development. For example it is ridiculous for Nigerian leaders to talk of
meeting the Millennium Development Goals when we cannot provide uninterrupted
power supply. Only the leaders are convinced that by the year 2020, Nigeria’s
will rank among the 20 greatest economies in the world. But the ordinary
Nigerian knows that borehole water is hawked in the streets of major towns and
cities either in sachets or jerry cans; kill and go generators have become a
permanent source of power supply while some faceless Nigerians can import
polluted fuel is into the country to damage vehicles and such brazen acts of
economic sabotage are not investigated.

The National Assembly is not exempted from this conspiracy. While law-makers at the national level devote much time and resources to discuss their welfare, they
have not given even a scant attention to the higher education sector. The
higher institutions have a responsibility for the production of high caliber
manpower, and this is the most vital missing link in our development efforts.
Federal law makers can compel government to declare emergency in many sectors
such as power supply, education and health and put things right, but they are
watching the system die slowly like a man dying under euthanasia.

Forty-eight years after independence, Nigeria is still in dire need of genuine leadership. As a nation, we have had mediocre leaders and poorly trained managers at the
saddle who wear the garb of reform to cover-up their mediocrity. We are blessed
with huge resources in oil and gas but we are running a generator economy- a
confirmation of Marxist theory of increasing misery. In our land everyone can
steer and tinker with the ship but it takes a leader to read the compass,
control the rudders and chart the course. Nigeria needs visionary leadership
that can exercise huge discretion in taking pragmatic steps to move the nation
forward. So far the actions of the Yar’Adua administration are too slow in
efforts at re-positioning the polity and fixing the economy. Emphasis on the
rule of law alone cannot save the nation from the stagnation and mediocrity
foisted on the masses by the past dictators.

Narcissism in Nigeria is very conspicuous among the political elites and this permeates all gradations of the political system it is this narcissistic that has given
rise to political “godfatherism” and what for lack of a better
euphemism may be regarded as “garrison politics. Every page of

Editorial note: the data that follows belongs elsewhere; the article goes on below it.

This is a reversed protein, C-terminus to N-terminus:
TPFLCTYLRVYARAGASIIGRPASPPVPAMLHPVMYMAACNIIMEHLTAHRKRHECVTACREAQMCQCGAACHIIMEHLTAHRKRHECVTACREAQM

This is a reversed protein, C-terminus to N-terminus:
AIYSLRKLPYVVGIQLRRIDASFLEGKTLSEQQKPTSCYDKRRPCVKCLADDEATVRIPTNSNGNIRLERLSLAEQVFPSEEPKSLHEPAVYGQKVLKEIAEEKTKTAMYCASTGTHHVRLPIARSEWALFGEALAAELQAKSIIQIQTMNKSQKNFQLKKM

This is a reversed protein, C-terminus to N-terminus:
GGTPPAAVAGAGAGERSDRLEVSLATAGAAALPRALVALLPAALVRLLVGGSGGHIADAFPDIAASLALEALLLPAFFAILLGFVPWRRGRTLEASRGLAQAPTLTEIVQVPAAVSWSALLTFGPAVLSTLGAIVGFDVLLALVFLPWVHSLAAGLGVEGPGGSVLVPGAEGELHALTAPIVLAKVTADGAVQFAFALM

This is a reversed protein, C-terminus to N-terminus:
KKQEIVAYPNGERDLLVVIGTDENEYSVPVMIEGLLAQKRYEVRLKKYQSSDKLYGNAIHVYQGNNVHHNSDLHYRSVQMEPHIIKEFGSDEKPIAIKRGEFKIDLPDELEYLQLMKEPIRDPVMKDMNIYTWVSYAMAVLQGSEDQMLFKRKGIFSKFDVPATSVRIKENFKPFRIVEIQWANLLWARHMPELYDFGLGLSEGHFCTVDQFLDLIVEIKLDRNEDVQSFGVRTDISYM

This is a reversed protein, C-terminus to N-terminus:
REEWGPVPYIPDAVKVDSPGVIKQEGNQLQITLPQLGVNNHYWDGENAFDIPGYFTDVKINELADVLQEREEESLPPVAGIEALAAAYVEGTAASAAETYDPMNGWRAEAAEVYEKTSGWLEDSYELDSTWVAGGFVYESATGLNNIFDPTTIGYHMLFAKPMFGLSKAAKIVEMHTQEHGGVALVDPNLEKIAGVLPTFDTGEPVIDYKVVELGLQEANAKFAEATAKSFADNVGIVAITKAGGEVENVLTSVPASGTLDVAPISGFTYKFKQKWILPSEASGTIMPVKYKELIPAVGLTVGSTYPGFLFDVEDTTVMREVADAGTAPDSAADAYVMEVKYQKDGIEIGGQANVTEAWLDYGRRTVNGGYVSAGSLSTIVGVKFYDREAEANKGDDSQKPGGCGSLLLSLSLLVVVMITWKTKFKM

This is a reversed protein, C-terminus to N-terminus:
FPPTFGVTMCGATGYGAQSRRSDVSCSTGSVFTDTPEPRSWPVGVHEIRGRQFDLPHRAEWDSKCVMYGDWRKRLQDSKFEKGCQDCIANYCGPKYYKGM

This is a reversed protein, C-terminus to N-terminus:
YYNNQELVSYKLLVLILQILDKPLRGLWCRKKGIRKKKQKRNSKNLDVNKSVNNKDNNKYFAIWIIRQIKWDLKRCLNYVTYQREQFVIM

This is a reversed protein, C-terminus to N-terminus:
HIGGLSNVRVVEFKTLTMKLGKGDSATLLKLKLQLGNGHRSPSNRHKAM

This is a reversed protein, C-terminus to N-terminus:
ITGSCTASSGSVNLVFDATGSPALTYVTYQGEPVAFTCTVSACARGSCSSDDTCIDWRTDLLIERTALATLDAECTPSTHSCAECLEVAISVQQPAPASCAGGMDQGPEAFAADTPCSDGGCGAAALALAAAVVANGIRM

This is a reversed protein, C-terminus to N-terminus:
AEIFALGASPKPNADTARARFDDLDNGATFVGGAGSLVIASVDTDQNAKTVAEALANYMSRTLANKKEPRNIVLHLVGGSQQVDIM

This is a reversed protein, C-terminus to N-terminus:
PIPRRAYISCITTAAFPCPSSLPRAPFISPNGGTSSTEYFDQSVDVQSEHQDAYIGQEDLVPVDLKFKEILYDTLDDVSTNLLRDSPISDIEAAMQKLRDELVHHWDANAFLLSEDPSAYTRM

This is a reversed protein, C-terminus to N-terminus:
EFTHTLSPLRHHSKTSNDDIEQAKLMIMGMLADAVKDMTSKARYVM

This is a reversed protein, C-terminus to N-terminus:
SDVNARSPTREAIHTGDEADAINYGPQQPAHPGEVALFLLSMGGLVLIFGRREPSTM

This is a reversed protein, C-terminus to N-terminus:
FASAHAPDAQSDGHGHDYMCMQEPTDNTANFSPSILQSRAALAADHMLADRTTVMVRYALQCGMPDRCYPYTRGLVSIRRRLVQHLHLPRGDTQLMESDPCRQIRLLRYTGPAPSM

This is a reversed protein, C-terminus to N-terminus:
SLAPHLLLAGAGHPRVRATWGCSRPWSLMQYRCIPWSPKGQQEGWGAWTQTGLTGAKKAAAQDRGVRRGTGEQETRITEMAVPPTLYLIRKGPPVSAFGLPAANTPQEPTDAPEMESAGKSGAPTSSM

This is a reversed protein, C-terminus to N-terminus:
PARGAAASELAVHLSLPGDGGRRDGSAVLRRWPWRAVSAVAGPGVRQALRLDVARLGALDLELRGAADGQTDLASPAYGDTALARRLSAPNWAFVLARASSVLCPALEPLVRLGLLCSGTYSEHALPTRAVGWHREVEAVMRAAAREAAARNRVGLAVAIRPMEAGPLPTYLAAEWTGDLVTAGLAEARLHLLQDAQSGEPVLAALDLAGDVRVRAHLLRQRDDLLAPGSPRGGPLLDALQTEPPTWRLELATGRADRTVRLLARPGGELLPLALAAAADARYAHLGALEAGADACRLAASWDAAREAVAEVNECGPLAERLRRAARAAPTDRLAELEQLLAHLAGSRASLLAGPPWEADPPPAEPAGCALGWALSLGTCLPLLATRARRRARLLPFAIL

history attests to the fact that no human society has ever been freed of
corruption, and injustices. But while perfect human order is impossible, there
are times and seasons when a tolerable justice hallowed by traditions and
supplemented by personal discipline and goodness gives society a long period of
stability. No teacher taught democracy to Abraham Lincoln, Thomas Jefferson,
and Andrew Jackson, but today America has bequeathed to mankind a riveting
model of democracy devoid of pre-bendalism, ethnicity and self-aggrandizement.

Some past American Presidents were also obsessed with narcissism. It is an avowed foreign policy aim of America to strengthen the regimes of dictators such as Samoza of
Nicaragua, Batista of Cuba, Ian Trujillo of the Dominican Republic, Suharto of
Indonesia and Pinochet of Chile. The U.S deployed huge resources, intelligence
information and strategic support to ensure that the dictators are made pillars
of the ‘free world’. Saddam Hussein the late tyrant in Iraq was propped up in
power by the U.S. when they saw him as a man capable of checkmating Iraq and
guaranteeing the free flow of oil. It was America who supplied anthrax and
other poisonous biological weapons to liquidate the Kurdish rebels. At that
time Saddam was an ally to the United States. The same country turned out to
demonize him when he refused to do their bidding.

The economy is comatose, and no sector can be said to be developed. Even the oil sector is not under the control of indigenous entrepreneurs. The petroleum economy relies heavily on expatriate
manpower. With the impending deregulation, it will be doom for the suffocating
working class. The nation’s over-reliance on crude oil has put agricultural
development in a backseat. Today, Nigeria runs a risky, mono-product economy,
and no modernizing nation runs that risky adventure. The Nigerian economy needs
a surgical operation and only the infusion of technocrats can recapture the
sundry missed opportunities and regain momentum. The political system is crying
for a revolution- root and branch. If the present generation of narcissistic, Machiavellian
politicians must bequeath a legacy of peace, stability and prosperity to
posterity, then a revolution is looming, and this will come sooner than later.
It should be pioneered by the Diaspora intelligentsia.

Idumange John, is a University Lecturer and Activist